The degli Oddi’s Palace, then Marini Clarelli and nowadays House-museum, is built in rione di Porta Santa Susanna, in the Perugia heart, at Numbers 84 in Via dei Priori. The building is erected on a square side called “Piazza degli Oddi” until the end of the Nineteenth century, where during the Middle Ages the family houses already stood out. The composition of the various built units of the present building reveals hints of a long construction history, including a surviving Etruscan walls segment.
The Guido degli Oddi’s purchase of another building in 1444, including a tower and a vegetable garden, is a significative moment for the unification of various building in a unique structure. In the Eighteenth century, trying to create an appropriate building along the lines of the new social class family level, were acquired and demolished houses on the opposite street side, creating a uniform square layout. With new spaces coming from the street changes, the building took the actual shape. It echoes Renaissance severe motif with an airy and increased perspective. The main facade was completed in 1768.
From the Renaissance building remains the gate on the ground floor between the atrium and the Entrance hall, where you can admire the Sixteenth-century-cotto tile floor and the ceiling coffer. The wall top strip is decorated by Seventeeth-century frescoes attributed to Silla Piccinini and Pietro Rancanelli, figuring “degli Oddi’s family military ventures”. In the adjacent rooms, where nowadays there are the Library (modern fund) and the historical Archive, are clear some pictorial decoration of the second half of the Sixteenth century. The hall opens up to a three-rounded-arch loggia realised around the half of the Eighteenth century, later divided by a partition wall. The vault painting were commissioned by Francesco degli Oddi in 1819, due to the Austrian Emperor Francis I’s stay with his wife Caroline Charlotte Augusta and the daughter Caroline.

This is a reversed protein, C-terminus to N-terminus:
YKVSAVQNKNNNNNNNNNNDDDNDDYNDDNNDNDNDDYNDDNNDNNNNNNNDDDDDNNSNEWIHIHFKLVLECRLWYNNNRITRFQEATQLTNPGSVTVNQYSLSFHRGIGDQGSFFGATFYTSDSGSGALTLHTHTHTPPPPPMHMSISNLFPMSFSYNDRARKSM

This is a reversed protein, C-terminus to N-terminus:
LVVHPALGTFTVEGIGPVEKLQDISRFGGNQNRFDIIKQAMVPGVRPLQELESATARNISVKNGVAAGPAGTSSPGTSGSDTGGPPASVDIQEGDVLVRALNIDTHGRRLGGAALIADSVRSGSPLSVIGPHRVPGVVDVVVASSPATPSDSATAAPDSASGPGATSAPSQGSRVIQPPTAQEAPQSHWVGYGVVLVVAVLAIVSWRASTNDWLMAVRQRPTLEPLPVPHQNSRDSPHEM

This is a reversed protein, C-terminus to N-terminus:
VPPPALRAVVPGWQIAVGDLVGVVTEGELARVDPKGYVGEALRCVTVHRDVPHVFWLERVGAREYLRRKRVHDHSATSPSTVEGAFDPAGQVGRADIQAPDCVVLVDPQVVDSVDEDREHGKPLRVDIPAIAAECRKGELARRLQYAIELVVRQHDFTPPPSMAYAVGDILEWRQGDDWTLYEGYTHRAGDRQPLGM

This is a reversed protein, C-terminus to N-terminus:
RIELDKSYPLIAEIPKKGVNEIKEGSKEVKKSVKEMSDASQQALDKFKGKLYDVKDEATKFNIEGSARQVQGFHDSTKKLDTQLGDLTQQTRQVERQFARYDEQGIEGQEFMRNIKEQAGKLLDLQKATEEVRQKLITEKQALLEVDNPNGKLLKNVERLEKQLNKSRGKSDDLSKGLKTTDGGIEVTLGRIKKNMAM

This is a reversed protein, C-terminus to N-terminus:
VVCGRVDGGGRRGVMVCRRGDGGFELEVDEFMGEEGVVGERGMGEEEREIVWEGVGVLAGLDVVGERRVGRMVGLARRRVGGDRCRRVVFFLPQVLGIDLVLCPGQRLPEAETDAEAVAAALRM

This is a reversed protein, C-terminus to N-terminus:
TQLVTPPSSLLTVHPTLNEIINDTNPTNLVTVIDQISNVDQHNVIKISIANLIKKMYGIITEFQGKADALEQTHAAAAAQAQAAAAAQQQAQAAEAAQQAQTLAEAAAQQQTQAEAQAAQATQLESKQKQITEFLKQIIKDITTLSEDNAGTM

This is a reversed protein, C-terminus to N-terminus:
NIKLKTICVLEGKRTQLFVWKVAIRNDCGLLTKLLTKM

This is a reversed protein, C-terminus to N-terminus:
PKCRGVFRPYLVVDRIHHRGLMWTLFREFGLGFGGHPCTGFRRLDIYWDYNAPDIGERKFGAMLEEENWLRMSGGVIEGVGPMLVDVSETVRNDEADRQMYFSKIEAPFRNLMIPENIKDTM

The Entrance Hall of the ground floor is the complete proof of the Sixteenth-century building, thanks to the cotto tile floor and the beam ceiling. The wall top strip was elegantly decorated at the beginning of the Seventeenth century with frescoes attributed by Francesco Santi to Silla Piccinini (firstly documented in Perugia in 1563) and Pietro Rancanelli (working in Umbria between 1592 and 1602) figuring degli Oddi’s family military ventures.
The loggia overlooks to the garden that once extended until via Pellini with terracing supported by containment walls cultivated as vegetables garden. The actual look – with two symmetrical flowerbeds delimited by privet hedges- comes from the modifies during the Fifties, then improved with various tree plantings.